Christian Theology, the Doctrine of Discovery, and Christian Nationalism

Our national media outlets have increasingly frequent references to the growing movement of white, (sometimes violent), Christian nationalism. This blog will expose the theology that led to the development of the Doctrine of Discovery and which feeds into the rise of racist Christian nationalism. The blog concludes with a biblical response and a suggestion for a new theology.

As I learned from J. Kameron Carter’s Race: A Theological Account, the beginning of what continues today in white nationalism entered Christian theology in the fourth and fifth centuries when the early church fathers separated Jesus from his Jewishness, a separation that is clearly visible in the formulas that have become the time-honored, standard way of referring to Jesus and his relationship to God. 

These formulas include the statement about Jesus that came from the Council of Nicaea in 325 CE, which declared Jesus to be “one substance” or “one in being” with God the Father. This language was given final creedal form by the Council of Constantinople in 381 CE, and today is known as the Nicene Creed. It is said that this creed’s language about Jesus being one in being with God protects the deity of Jesus. The Council of Chalcedon (451 CE) applied the formula to humanity as well as to God. The result produced the still standard formula that Jesus is “truly God and truly man,” meaning truly God and truly human. Meanwhile, in that same epoch, to describe the relationship of Jesus to God, statements developed to describe the character of God in terms of three Persons in a Trinity, namely Father, Son, and Holy Spirit, with Jesus as the second Person of this Trinity. The Nicene Creed, the formula “truly God and truly Man,” and the Trinity formula have functioned as the standard ways to define Jesus ever since, and constitute today as the foundation of standard Christian theology.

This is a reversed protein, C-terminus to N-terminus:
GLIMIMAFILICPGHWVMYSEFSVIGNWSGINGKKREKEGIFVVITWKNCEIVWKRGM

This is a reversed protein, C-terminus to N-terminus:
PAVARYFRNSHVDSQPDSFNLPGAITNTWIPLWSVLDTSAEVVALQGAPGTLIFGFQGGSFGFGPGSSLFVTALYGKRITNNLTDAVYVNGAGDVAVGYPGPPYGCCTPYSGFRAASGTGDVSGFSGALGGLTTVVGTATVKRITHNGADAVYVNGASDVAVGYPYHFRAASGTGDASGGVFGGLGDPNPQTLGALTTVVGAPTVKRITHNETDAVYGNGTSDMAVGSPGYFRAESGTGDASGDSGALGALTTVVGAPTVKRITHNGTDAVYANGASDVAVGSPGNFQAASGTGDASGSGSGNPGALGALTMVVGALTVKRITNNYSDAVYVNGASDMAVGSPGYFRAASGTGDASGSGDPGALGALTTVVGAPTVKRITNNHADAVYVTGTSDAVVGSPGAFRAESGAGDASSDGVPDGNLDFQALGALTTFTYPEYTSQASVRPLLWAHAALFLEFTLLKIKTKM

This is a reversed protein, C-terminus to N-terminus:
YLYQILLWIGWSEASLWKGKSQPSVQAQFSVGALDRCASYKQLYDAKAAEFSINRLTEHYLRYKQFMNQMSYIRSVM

These formulas are a distinct change from the New Testament where Jesus is identified by telling his story. The outline of this way of identifying Jesus appears in Acts 2:14-39, 3:13-26, 4:10-12, 5:30-32, 10:36-43, 13:17-41. The Gospels fill out this outline. In the narrative is where we learn about Jesus’ continuation of the tradition of Abraham and other characteristics of his life that become the reference point for Christian ethics. 

When Carter wrote about the separation of Jesus from his Jewishness which is apparent in the formulas, he was referring not to ethnicity but rather to the separation of Jesus from the historical tradition of Israel and the covenant with Abraham, the covenant which Jesus expanded to include all peoples. With Jesus separated from his Jewishness, he became an ideal above-history. Europeans could then define the ideal human in terms of their own white identity, and Christianity became a religion of whiteness with Jesus as an above history ideal made in the image of European whiteness.